By: Theo Lander | Follow me on Twitter @lander_theo
The Bruin’s newest crop of young talent assembled at Warrior Ice Arena for their closing scrimmage to end their week at development camp on Friday. While the prospect pool was full of talent, one player stood above the rest and made an immediate impact each time he touched the ice. Riese Gaber was that player.
Riese was not selected by an NHL franchise during this year’s draft in Montreal, which marked his third year of draft eligibility. He is fresh off of a 37-point sophomore campaign at the University of North Dakota, in which he led his team in scoring. This should not surprise those who have watched Gaber before, as he has amassed 105 points in 107 games in the United States Hockey League for the Dubuque Fighting Saints. This kid has a knack for filling the net and does so in often spectacular fashion:
The winger stands at 5’8” and weighs around 160 pounds at just 22 years of age. Many will mistakenly assume that he is restricted to a certain playstyle on the ice based on his stature, which may be one reason why he was overlooked in the draft in the first place. However, the Manitoba native plays the game as if he held a much larger frame. Often spectators will give credit to smaller players that assert themselves in the “tough areas of the ice” despite having significant size disadvantages.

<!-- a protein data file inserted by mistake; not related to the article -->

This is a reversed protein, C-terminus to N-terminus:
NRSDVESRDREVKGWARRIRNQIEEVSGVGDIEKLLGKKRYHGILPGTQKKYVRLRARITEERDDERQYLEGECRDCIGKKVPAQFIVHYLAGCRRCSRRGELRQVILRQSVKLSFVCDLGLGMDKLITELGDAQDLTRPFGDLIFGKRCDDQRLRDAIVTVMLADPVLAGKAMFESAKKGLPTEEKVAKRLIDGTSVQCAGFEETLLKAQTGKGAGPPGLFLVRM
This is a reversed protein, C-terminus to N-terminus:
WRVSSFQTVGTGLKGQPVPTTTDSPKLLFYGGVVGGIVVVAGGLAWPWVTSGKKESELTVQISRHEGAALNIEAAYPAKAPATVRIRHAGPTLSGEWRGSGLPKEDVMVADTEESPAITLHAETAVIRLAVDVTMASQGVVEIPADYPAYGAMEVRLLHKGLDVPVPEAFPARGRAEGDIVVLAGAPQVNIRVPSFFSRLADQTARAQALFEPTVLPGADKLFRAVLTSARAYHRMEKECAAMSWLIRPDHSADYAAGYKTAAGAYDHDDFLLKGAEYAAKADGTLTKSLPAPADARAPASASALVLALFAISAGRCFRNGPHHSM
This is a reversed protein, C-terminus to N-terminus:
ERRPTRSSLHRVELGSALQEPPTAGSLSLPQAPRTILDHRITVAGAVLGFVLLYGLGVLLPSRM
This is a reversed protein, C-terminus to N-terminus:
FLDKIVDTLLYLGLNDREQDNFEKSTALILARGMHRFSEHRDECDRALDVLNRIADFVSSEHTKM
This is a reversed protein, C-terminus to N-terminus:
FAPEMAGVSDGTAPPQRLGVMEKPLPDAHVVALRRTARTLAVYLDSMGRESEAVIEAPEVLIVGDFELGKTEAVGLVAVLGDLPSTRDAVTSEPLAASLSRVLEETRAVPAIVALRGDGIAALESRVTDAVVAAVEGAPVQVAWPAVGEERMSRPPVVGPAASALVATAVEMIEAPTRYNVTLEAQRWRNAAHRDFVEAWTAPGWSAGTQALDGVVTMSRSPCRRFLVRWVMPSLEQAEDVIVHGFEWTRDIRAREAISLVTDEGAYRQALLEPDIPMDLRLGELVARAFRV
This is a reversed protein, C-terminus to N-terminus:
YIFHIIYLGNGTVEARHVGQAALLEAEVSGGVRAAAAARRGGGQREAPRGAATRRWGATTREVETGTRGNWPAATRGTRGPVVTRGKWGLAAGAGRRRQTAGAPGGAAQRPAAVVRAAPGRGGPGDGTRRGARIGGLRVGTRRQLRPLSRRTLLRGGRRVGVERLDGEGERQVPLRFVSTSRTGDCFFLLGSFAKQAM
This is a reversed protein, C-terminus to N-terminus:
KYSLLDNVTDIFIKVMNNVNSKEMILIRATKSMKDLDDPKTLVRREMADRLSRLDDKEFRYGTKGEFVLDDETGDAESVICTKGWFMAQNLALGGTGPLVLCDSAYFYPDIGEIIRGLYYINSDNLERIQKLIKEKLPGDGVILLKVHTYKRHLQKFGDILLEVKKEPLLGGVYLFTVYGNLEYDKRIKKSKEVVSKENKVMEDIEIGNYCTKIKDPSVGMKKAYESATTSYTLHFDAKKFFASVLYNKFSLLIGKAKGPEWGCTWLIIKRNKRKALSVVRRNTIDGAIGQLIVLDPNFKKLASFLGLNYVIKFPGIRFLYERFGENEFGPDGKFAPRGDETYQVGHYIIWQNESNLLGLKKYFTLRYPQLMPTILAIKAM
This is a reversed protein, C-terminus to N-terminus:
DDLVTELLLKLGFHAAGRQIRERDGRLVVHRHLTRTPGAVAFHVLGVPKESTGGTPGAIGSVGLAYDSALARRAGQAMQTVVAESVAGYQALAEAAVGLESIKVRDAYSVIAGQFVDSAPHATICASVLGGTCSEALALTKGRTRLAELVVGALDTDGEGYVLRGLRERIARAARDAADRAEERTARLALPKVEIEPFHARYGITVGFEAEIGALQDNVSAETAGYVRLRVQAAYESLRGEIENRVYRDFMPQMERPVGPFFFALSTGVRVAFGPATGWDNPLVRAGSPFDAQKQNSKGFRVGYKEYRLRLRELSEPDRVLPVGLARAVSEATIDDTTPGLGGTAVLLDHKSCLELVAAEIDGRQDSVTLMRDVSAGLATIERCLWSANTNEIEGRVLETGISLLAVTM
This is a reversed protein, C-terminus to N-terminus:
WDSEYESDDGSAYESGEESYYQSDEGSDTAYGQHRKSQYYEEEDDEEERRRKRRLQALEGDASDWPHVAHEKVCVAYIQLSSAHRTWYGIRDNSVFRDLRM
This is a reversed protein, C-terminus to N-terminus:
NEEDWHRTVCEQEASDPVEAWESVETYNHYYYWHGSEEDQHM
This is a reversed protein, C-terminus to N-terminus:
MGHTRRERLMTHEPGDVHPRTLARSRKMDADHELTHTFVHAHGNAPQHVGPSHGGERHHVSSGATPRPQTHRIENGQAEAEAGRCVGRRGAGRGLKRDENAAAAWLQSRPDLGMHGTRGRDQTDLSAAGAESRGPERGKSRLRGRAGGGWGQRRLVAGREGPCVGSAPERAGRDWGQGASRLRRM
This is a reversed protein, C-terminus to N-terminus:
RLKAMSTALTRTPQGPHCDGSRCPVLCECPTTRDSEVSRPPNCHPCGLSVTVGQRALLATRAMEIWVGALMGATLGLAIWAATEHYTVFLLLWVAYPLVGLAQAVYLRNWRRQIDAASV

While this is true for Gaber, he goes a step above that standard. He has an ability to win physical battles for loose or contested pucks that other players of his size simply do not. Riese is not afraid to throw his body to get optimal positioning and utilizes an active stick in these battles. He does not seem to be held back by his frame whatsoever and often makes efficient use of it.
Stating the obvious, he has a tremendous set of hands that hold up even playing at high speeds. This is essential to his game, as he is frequently seen flying up and down the ice. On multiple occasions on Friday (and throughout his playing career), he was able to generate effective offense in situations that others would not have been able to by gaining space through his dekes. Riese also does not seem fazed when physically confronted by much larger players and repeatedly maintained possession on these plays.
What I believe will set him apart from the field is his ability to stop on a dime and change direction. His balance is sublime, allowing him to shake off defenders in the offensive zone, which typically leads to prime scoring opportunities for himself and his linemates. Within his first few possessions, it became clear why he was able to amass those aforementioned point totals.
The real question is, how will Riese’s playstyle convert to the NHL level? He has proven to have consistent success at multiple levels of amateur hockey, but general managers tend to shy away from players of his size due to concerns about their physicality. While he did not seem to have an issue with this at the Bruin’s development camp, this remains to be seen at the top level.
As for Riese, he will now head over to Detroit for a similar trial with the Red Wings. While he is planning on returning to the NCAA for his junior year, he is bound to be one of the most highly touted free agents when he makes the jump to the major leagues. The good news for Boston fans is it seems he has already made quite the impression with the Bruin’s brass:
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